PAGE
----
Editor's note: Although we have confirmed that Ravi Desai worked at Quantum, we can not vouch for the contents of these "Diary" entries. For the complete explanation, see this "Press Box" column.
Anyone who thinks business travel is glamorous has clearly never been out of the office. Even a short trip leaves me feeling weeks behind. When I check voice mail this morning, my mailbox is full. I also quickly realize that if I go into the office, I will get sucked into a vortex of meetings.
The only way to catch up in these instances is to work the phones aggressively--out of the office. This dovetails nicely with sudden personal travel plans. Having read one too many self-help books, I empower myself. I am the hurricane. I decide to telecommute. Telecommuting only works on a highly occasional basis; there's still real value to meeting people in person. On the other hand, the people you meet while you're in the office aren't always the people you want to meet. Telecommuting offers absolute selectivity. If you don't like Bob, you don't have to call him.
I reel off a series of phone calls, which would have taken 10 times as long in the office. I'm secretly gratified that almost no one answers the phone, since this allows me (empowers me?) to leave long messages and skip the fake pleasantries of a real conversation. I also spend time wondering why the word "empower" has become quite as popular as it has. A candidate interviewing for a job a few months ago asked me whether Quantum "empowered its employees." I stammered out some sort of affirmation, but I still don't know quite what the word means. Fond as I am of power--and happy as I am with my ability to make decisions--I've also come to another realization: Empowerment entails an endless downward delegation of responsibility. The practical effect of this game of musical chairs is that the really crappy decisions are always made by someone else, sitting in a cubicle elsewhere, who just happened to be "empowered" to make them. This actually doesn't happen very often at all at Quantum, but at another company I know well, the level of finger-pointing that resulted from an empowerment program made me wonder how people still got phones dialed and noses scratched.
By mid-morning I feel a surge of satisfaction. At this time on a typical day someone would be knocking on my office door, suggesting we spend a few minutes talking about our choice of Web browser. Despite knowing absolutely nothing about the relative merits of Web browsers, I'd still feel obliged to sit and listen. Instead my list of messages has shrunk by half.
The real benefit of telecommuting is that it allows me to--in effect--close my office door. Closing my door when I'm actually in the office is a borderline faux pas; it suggests some secretive, closed-minded instinct incompatible with the kind of culture we want to build. Not wanting to seem like some black-helicopter conspiracy theorist, I leave the door open almost all day when I am in the office. This in turns creates a magnetic force field, which draws in every insufficiently empowered employee who happens to walk by and wants to offer a view about something. Last week I spent a half-hour discussing our advertising strategy with a computer-science intern from Chico State who is spending his fall semester on our IT help desk. It occurred to me that at his age I would absolutely not have had the courage to walk into my office and offer views on advertising strategy. Maybe he's seen more ads than I had at the time.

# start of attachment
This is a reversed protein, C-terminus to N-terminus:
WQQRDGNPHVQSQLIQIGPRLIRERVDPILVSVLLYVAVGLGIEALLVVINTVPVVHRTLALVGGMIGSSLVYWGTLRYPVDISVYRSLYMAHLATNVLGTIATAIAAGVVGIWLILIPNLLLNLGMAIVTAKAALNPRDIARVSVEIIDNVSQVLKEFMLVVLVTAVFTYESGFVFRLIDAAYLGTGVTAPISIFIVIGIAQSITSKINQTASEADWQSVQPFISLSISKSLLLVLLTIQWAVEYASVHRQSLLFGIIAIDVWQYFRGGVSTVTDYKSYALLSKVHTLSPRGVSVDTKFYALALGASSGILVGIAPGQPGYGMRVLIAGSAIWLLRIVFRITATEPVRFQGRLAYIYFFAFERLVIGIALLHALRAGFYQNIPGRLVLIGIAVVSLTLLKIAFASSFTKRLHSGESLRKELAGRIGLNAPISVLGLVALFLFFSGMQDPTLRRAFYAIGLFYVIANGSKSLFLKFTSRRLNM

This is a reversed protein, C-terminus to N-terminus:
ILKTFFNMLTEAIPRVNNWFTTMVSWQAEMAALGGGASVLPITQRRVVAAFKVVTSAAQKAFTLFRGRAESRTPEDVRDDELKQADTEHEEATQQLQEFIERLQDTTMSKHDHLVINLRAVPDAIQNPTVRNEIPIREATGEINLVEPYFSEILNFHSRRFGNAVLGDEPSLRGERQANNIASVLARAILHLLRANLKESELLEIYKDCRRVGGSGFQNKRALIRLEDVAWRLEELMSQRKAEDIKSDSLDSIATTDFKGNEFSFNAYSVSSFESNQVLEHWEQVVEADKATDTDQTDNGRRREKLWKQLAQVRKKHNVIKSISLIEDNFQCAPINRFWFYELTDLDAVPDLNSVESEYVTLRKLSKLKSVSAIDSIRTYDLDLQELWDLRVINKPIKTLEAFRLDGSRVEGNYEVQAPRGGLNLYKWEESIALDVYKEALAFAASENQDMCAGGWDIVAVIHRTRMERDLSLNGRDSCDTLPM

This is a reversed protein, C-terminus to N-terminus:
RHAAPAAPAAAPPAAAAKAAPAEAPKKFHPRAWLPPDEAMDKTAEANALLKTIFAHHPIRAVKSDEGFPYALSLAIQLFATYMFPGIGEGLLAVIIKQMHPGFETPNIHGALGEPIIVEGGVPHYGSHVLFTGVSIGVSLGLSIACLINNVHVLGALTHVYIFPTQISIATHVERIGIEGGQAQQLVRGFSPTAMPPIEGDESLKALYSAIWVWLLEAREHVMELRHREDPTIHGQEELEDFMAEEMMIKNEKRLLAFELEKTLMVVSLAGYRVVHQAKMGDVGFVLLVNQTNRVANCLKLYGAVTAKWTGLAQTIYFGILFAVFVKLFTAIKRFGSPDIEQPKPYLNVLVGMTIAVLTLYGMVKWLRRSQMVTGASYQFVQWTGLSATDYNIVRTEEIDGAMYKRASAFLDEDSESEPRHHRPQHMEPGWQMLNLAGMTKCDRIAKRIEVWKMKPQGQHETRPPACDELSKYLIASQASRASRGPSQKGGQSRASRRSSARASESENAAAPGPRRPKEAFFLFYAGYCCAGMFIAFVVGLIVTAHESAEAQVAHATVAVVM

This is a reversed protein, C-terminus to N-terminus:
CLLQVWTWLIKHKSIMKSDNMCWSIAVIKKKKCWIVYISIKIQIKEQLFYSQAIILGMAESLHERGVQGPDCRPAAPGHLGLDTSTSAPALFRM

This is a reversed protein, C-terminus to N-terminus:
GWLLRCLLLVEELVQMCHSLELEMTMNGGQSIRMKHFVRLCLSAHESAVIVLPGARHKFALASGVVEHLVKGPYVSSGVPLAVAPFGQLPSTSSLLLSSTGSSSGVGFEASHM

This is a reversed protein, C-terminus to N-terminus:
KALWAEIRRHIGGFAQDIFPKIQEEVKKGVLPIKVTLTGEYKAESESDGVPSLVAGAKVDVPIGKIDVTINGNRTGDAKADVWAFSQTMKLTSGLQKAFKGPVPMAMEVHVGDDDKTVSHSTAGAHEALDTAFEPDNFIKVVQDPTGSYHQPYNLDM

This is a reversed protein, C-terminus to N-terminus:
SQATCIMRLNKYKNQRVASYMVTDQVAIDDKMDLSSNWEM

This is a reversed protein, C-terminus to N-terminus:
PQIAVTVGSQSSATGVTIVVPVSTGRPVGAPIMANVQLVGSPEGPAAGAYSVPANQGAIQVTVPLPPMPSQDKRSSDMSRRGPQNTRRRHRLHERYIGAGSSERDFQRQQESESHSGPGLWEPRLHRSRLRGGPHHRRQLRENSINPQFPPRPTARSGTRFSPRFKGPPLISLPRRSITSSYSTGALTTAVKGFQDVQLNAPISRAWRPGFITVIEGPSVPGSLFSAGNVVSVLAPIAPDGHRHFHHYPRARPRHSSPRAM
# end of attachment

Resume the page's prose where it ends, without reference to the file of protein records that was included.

Closed doors have their costs, though. By the afternoon I'm going through office withdrawal. I continue to work the phone and get odd bits of work done. (A typical call involves speaking to a consultant who claims to understand how our industry will evolve, and wants to come give a speech about it. I gently suggest that speeches of any sort aren't received well around here. He continues. I do not receive his speech well and abruptly end the call.)
After running a series of errands, I work my car phone on the way home. Between calls I watch the extraordinarily strange set of billboards lining the highway between San Jose and Palo Alto. Each sign tries to coax engineers from one firm to another. This applies even to firms with particularly poor track records; somehow Informix, a failing database company, seems still to want developers. Several years ago, I drove from Memphis to Nashville. On the way I stopped at Stuckey's restaurants, all of which sold the most delicious pecan pies. The signs told me this. Around here, the signs contain acronyms only accessible to Stanford Ph.D.s: "ASIC Engineers, Apply to 3Com." Every sign is bright red.
I wonder what lay behind this display of color. Although I suspect the advertisers are catering to engineers' baser instincts, I question what those instincts are. The marketing department at my firm decided that our gift at Comdex this year would be a discreet maroon polo shirt. I now have a dozen of these. I have a dozen only because no one wanted them. They were insufficiently loud, and insufficiently pleasing to the people to whom they were handed out.
I think I know why. On my flight to Las Vegas, my neighbor wore an extraordinarily nice suit, a perfectly tailored Armani. He was an analyst for an investment bank. Everyone else on the flight wore extremely bright U.S. Robotics T-shirts and joked about the flaws in Microsoft's latest beta release of Windows 98.
The Armani suit earned my neighbor no respect. On the other hand, you can't beat a bright color, especially when it's on a free T-shirt.